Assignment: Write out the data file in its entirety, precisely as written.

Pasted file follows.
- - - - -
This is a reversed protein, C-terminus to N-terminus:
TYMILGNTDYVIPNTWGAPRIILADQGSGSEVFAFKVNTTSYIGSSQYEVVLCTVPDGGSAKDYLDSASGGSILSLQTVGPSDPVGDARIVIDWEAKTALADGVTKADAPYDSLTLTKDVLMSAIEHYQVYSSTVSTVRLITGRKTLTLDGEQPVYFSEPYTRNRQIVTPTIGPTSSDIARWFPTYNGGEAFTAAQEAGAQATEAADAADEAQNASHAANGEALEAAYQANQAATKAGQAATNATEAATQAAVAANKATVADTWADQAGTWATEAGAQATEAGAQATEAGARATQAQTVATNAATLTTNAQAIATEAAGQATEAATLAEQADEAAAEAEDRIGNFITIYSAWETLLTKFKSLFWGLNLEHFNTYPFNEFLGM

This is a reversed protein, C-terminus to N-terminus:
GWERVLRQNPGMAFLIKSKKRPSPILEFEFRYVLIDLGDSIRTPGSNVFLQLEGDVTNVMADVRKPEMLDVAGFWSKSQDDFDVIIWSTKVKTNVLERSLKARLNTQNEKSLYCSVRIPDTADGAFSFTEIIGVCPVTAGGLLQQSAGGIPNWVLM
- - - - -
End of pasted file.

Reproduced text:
This is a reversed protein, C-terminus to N-terminus:
TYMILGNTDYVIPNTWGAPRIILADQGSGSEVFAFKVNTTSYIGSSQYEVVLCTVPDGGSAKDYLDSASGGSILSLQTVGPSDPVGDARIVIDWEAKTALADGVTKADAPYDSLTLTKDVLMSAIEHYQVYSSTVSTVRLITGRKTLTLDGEQPVYFSEPYTRNRQIVTPTIGPTSSDIARWFPTYNGGEAFTAAQEAGAQATEAADAADEAQNASHAANGEALEAAYQANQAATKAGQAATNATEAATQAAVAANKATVADTWADQAGTWATEAGAQATEAGAQATEAGARATQAQTVATNAATLTTNAQAIATEAAGQATEAATLAEQADEAAAEAEDRIGNFITIYSAWETLLTKFKSLFWGLNLEHFNTYPFNEFLGM

This is a reversed protein, C-terminus to N-terminus:
GWERVLRQNPGMAFLIKSKKRPSPILEFEFRYVLIDLGDSIRTPGSNVFLQLEGDVTNVMADVRKPEMLDVAGFWSKSQDDFDVIIWSTKVKTNVLERSLKARLNTQNEKSLYCSVRIPDTADGAFSFTEIIGVCPVTAGGLLQQSAGGIPNWVLM